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Published 01/31/2020 | Reading Time 3 min 2 sec
By BWSTimes Staff
OKLAHOMA CITY, Okla. — A small boy of Latin American heritage, wearing a Buzz Lightyear winter coat, curiously strokes a yellowish-gold and gray chicken from the Keystone Adventure School and Farm that’s located in Edmond, Oklahoma. The boy’s mother speaks to the school’s representatives about the unique opportunities Keystone Adventure offers its students.
They’re attending the Parent Power Summit just north of downtown Oklahoma City on a Thursday evening. Although it’s a school night, the boy’s mother is on a crucial mission to ensure that her young son will someday have a chance at achieving the American Dream.
Parent Power is sponsored by ChoiceMatters and National School Choice Week and is held every year in Oklahoma City. The executive director of ChoiceMatters, Robert Ruiz, remarked that “More and more parents are-realizing the innate power they have to improve education,” in hopes of increasing better academic outcomes and finding better institutional-school fits that meet the specific needs of their children.
John Duhon is a co-founder and co-director with Jenny Dunning of Keystone Adventure School and Farm, a private school that services pre-K through 5th-grade students. “We stand out amongst other schools in the city because we have a working farm. But most importantly, Keystone was founded on the principle that all children can learn,” Duhon said.
Duhon was a public school teacher for 12-years before founding Keystone and explained that he became frustrated with how standardized testing drives the curriculum and impedes some children — interested in other nonstate-tested subjects — from gaining the desire to love learning. He explained that most public schools tend to about 40% of their students’ needs as opposed to the 100% that’s required to raise healthy, confident and intelligent young people. He’s also of the opinion that standardized testing leads to many students falling behind because their teachers are hyper-focused on their students passing the state test and not on how each individual student learns best.
“It’s important that kids love what they’re doing and that they’re passionate about being at school. If you have to spend 8-hours a day in the same location doing one thing, then you should love it,” Duhon said, adding that Keystone also offers scholarships to students coming from low-income families.
Felicia Matheney, and elderly African-American woman, says she’s been sending her grandchildren to charter schools for the past 5-years. “It’s because I didn’t feel that they were getting an adequate education in the Oklahoma City School District. So I put oldest in KIPP [OKC College Prep], where I knew she would get a good education,” she explained.
Matheney said that she enrolled her other grandchild, who has special needs, in Epic Charter School — an online virtual school. She revealed how she became frustrated with Oklahoma City Public Schools because they continued promoting her granddaughter without teaching her to read. During the interview, Matheney stated that the school district’s reasoning for advancing her daughter while not adequately preparing her for the next grade level was: “We have too many students to dedicated that kind of time to one individual.”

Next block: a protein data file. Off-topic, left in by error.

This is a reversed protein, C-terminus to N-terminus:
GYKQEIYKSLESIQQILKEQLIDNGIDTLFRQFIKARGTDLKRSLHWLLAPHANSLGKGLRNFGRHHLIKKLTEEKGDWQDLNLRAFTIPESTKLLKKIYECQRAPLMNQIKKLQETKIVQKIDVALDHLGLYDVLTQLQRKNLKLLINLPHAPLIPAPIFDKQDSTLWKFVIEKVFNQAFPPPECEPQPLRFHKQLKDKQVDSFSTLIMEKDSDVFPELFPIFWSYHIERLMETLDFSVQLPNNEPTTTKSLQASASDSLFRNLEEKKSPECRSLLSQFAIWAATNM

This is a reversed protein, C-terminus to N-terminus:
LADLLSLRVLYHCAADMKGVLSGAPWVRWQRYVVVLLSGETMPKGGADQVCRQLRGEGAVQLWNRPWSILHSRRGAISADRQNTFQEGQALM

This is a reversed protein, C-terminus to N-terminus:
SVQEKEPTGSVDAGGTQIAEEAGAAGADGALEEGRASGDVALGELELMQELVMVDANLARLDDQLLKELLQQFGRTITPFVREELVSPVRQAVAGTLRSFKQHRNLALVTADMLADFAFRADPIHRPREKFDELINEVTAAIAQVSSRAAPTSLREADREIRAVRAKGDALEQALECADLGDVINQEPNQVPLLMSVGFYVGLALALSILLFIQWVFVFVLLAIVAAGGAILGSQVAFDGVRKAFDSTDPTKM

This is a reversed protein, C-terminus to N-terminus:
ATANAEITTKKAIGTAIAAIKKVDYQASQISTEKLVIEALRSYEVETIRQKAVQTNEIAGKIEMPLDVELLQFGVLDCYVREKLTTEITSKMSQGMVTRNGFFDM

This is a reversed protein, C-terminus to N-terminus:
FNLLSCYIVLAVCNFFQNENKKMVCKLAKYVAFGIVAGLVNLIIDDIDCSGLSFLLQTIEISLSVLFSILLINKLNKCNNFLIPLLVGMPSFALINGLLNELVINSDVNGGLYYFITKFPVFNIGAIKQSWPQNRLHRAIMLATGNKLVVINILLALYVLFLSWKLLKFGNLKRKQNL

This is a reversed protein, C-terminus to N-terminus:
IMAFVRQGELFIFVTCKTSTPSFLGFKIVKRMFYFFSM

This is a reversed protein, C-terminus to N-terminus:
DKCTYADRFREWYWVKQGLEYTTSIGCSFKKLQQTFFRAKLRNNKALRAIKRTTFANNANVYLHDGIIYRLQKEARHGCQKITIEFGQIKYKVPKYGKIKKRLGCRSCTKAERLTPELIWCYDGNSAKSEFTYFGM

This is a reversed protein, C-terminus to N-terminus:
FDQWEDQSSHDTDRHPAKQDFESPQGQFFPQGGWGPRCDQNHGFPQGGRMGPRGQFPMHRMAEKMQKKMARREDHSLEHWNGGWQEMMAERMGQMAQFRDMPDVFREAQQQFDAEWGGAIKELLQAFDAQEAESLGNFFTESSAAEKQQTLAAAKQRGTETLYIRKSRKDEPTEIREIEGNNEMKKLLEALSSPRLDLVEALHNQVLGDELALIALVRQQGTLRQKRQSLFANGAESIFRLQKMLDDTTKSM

Because of Matheney’s rising health issues, which are presumably due to being up in age, she said she’s unable to work and help the girls with their schoolwork as she used too.
Matheney said that her granddaughter is ‘blessed’ because her Epic teacher is a former special needs educator from Oklahoma City Public Schools — who is now allowed to be more flexible since moving to Epic. Matheney noted that since her daughter has been with Epic, she’s learned how to read and has regular visits with her special needs teacher.
The grandmother also noted that both of the girls’ parents are currently serving time in an Oklahoma prison, making Matheney the sole caretaker of her granddaughters.
Oklahoma is currently ranked 1st in the U.S. for incarcerated men and women. 1 in 10 Oklahoma students has a parent presently incarcerated. Notably, Oklahoma also has the highest percentage of children with Adverse Childhood Experiences (ACEs) in the nation. Schools like the Little Light Christian school serve and educate children of incarcerated parents. Claire Sawyer, the school’s executive assistant, said they deal with a lot of children who have trauma-based learning problems due to one or both parents incarcerated. “We take kids from pre-K through 8th-Grade. We provide them breakfast and lunch. It’s a tuition-free school,” Sawyer says.
Studies show that parental incarceration directly impacts school-based outcomes. However, according to Susan Fowler, the school’s academic advisor, many of the students at Little Light are reading two years ahead of their traditional school-attending counterparts.
Ruiz says because of school choice and their annual Parent Power event — that provides dozens of vendors connecting parents to traditional public schools, public charters, privates and special needs schools as well as parent advocacy groups that Oklahoma — “Parents are able to make better-informed decisions about trying to produce better outcomes, or find a better [school] fit, for their children’s needs.”
School Choice is observed annually during the last week of January. This year Governor Kevin Stitt issued an official proclamation recognizing Oklahoma School Choice Week 2020.